Character matters more than policy or experience in politics

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In the process of parties choosing their nominees, and voters deciding to support this or that candidate, the selection criteria generally breaks down into three categories: qualifications, policy stances, and character. It is time to realize that the balance of those three criteria should swing heavily in one direction, that of the candidate’s character.

This is not to say that qualifications and policy stances are unimportant. They matter very much in determining the effectiveness of a candidate to govern, to get things done, and give the voter a window into how a candidate would most likely  support or oppose any number of policy changes in order to deal with the many problems and opportunities facing the country.

However there are a few problems with giving inordinate weight to either qualifications or policy stances. The most obvious example might be the fact that one of the most qualified presidential candidates in history lost to a man that had never held elected office. She did so in no small part BECAUSE of her qualifications: she had been in politics most of her adult life, had been First Lady, a Senator, and Secretary of State. Her opponent was able to use the public’s long familiarity with her to paint her as one of the corrupt, establishment politicians that would maintain the status quo and do nothing to change the lives of ordinary citizens for the better.

On policy, in these partisan times there’s usually not much practical difference between party candidate A and party candidate B. The two parties have, for the most part, staked out positions on opposite sides of the issues and most candidates can be expected to vote in line with the party dogma. Since most candidates don’t stray too far from the party on issues, policy positions become less of a differentiating factor between individual candidates.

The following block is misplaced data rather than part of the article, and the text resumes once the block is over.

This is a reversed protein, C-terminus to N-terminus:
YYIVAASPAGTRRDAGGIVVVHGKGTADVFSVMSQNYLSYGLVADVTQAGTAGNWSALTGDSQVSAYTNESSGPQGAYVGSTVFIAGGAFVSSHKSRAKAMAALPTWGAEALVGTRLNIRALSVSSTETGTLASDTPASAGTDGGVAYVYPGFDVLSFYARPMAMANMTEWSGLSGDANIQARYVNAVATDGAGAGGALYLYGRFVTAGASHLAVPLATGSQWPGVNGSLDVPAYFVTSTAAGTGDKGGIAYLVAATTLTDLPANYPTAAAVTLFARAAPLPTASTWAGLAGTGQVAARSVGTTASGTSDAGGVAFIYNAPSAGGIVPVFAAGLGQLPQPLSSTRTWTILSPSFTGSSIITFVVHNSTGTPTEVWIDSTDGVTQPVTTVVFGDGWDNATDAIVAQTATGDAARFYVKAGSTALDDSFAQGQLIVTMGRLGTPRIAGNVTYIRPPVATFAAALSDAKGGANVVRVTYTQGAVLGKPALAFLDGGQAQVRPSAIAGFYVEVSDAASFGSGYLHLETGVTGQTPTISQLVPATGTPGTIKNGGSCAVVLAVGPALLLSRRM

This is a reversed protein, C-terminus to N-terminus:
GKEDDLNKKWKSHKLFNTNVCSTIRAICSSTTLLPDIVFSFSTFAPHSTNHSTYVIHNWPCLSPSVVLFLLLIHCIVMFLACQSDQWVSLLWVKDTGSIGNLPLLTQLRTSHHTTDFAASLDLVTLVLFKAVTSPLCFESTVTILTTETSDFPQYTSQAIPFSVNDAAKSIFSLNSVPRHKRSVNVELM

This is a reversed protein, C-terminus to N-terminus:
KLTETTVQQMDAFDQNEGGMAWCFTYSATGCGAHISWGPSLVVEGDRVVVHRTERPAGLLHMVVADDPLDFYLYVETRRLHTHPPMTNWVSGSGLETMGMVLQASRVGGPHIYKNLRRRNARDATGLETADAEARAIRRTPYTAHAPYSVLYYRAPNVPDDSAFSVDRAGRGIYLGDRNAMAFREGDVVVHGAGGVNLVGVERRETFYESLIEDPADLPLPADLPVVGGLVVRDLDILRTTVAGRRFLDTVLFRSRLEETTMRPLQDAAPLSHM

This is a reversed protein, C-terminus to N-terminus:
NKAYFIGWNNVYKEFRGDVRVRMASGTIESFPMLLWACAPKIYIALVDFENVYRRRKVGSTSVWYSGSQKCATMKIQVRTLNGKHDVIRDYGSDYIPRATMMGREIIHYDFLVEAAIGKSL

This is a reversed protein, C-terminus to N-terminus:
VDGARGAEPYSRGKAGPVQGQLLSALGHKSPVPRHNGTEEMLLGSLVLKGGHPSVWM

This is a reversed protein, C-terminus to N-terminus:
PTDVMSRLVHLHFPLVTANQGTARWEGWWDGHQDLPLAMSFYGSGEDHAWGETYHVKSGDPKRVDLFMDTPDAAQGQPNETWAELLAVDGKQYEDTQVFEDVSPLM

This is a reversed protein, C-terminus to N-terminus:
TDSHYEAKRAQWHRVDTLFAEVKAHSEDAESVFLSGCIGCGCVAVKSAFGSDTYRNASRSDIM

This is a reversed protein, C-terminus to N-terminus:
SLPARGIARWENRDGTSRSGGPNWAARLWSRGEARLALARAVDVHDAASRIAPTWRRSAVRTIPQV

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The real indicator of a candidate that will be good for their constituents, good for their party, and good for the country is their moral character. In politics, there is both enormous opportunity to increase one’s personal power to the detriment of constituents as well as to make hard choices that must be made in order to move our country forward.

Every politician will have a staff of qualified individuals that know how to pass legislation or administer an agency, and any number of polls and other tools will let them know how their constituency wants to proceed with any specific policy. But the individuals that actually make decisions that affect policy are the ultimate endpoint for all civic engagement. Therefore it is absolutely critical that those individuals have the moral fiber to make decisions (often with little oversight) that are best for the country regardless of the effect on their individual careers.

This post is, pretty obviously, a reaction to the reality of the politician currently in the White House. He lies over and over again as it suits his situation. He has bragged about sexual assault, has made many racially charged remarks, defended white supremacist groups, calls the press “fake news” and “the enemy of the people”, and done or said a whole host of morally reprehensible things, so much so that Wikipedia has a landing page with all the various categories his scandals fall into.

Far from being merely controversial or embarrassing, his moral failures have real consequences for the country: our international reputation has plummeted, partisan tensions are increasing, as are racial tensions, and citizens have grown to distrust most news outlets. It’s no surprise that Americans rate this administration as the least ethical since Gallup started measuring.

As Trump has clearly illustrated, it is no longer enough to pay lip service to the idea of a candidate’s character. Character can not be thought of as something that is either a potential scandal or the absence of a negative. We must recognize that no individual policy stance, no experience or lack thereof, can be a substitute for ethical leaders when it comes time to govern. This goes for Democrats, Republicans, Independents, presidents, congressmen, school board members or SGA presidents. Our democracy simply cannot function well with charlatans and con men in positions of power.

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